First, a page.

Leviticus 5:1 reads: “If someone sins because he has heard a public call to testify and he is a witness or has seen or learned about it and he does not report it, then he will answer for his error.”
I have always understood this to mean that if a person observes wrongdoing, he is under obligation to report it. However, after reading the revised translation above along with the footnote to this scripture, I realized it could also mean the need to come to the defense of an innocent person.
Although the judicial arrangement back in ancient Israel was different than our modern means of carrying out justice, the principle is still the same. As lawyers are ramping up to make & present their case (on both sides, plaintiff and defendant), they will typically interview anyone that has any knowledge of the events that lead to the court case. Back in ancient Israel, it was up to each community member to willingly and readily come forward both with information that may prove innocence or guilt. What Lev.5:1 is legislating is that anyone holding back knowledge is guilty especially before God. Typically the phrase “he will answer for his error” meant the death penalty if such a person withheld pertinent knowledge or evidence. We might think that such a penalty was extreme, but even in today’s courts, withholding evidence is akin to perjury and in some cases is punishable by a prison sentence.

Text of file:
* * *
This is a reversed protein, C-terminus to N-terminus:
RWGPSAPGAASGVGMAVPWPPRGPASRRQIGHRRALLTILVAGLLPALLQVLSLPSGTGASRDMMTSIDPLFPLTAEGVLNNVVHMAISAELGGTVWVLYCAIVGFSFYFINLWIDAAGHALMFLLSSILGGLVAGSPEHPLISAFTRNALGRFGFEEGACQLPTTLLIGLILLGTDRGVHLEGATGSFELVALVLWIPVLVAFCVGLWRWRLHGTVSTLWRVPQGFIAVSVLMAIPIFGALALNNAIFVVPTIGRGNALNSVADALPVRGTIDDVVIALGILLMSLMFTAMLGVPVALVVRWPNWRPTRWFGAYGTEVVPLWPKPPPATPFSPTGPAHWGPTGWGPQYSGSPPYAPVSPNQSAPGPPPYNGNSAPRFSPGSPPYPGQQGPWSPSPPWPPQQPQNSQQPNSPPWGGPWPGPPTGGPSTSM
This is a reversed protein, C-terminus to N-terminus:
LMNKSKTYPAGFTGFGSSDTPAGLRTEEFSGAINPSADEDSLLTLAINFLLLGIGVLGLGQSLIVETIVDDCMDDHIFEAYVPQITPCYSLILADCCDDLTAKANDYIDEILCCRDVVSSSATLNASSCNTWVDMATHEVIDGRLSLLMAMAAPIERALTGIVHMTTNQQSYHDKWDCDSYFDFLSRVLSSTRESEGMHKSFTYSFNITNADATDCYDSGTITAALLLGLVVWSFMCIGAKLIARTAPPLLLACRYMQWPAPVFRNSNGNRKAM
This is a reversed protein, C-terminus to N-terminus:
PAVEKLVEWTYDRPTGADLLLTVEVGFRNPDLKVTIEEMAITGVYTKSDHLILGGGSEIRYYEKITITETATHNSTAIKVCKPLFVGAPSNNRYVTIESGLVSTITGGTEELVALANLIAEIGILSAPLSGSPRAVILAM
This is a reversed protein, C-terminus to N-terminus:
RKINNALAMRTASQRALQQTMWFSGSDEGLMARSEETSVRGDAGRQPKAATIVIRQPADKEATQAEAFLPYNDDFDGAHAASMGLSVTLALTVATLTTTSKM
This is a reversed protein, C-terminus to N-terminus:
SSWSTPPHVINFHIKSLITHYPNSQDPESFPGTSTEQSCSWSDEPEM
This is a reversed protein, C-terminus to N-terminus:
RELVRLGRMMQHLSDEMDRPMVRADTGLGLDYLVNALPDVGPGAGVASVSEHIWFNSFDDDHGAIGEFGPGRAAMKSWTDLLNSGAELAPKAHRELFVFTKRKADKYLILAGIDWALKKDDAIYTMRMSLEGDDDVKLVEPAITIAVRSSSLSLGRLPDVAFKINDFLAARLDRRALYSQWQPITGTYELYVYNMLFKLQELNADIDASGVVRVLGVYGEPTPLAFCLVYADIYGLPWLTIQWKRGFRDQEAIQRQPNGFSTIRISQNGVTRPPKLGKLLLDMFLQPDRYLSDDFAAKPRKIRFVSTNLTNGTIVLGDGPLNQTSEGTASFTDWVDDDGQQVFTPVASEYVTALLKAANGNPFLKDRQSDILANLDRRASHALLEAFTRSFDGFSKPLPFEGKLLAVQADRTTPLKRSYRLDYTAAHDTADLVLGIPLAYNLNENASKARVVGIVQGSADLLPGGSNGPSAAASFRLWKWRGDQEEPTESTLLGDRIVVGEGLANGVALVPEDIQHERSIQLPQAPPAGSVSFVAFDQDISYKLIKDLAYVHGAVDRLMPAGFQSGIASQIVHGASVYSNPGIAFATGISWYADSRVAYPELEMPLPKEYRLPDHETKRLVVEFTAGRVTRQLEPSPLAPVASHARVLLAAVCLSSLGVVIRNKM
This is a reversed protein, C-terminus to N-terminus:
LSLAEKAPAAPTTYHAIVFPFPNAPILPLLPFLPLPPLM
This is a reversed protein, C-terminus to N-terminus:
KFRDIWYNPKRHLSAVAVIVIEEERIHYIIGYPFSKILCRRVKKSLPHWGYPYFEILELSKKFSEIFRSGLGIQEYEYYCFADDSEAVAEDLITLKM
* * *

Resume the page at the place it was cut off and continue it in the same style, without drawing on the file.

So both in ancient and modern history, withholding what we know about a critical matter can end up affecting our own freedom. It is not a small matter. Whether it is something that can exonerate or condemn a person, if we have information pertinent to the case and the charges, we need to report it.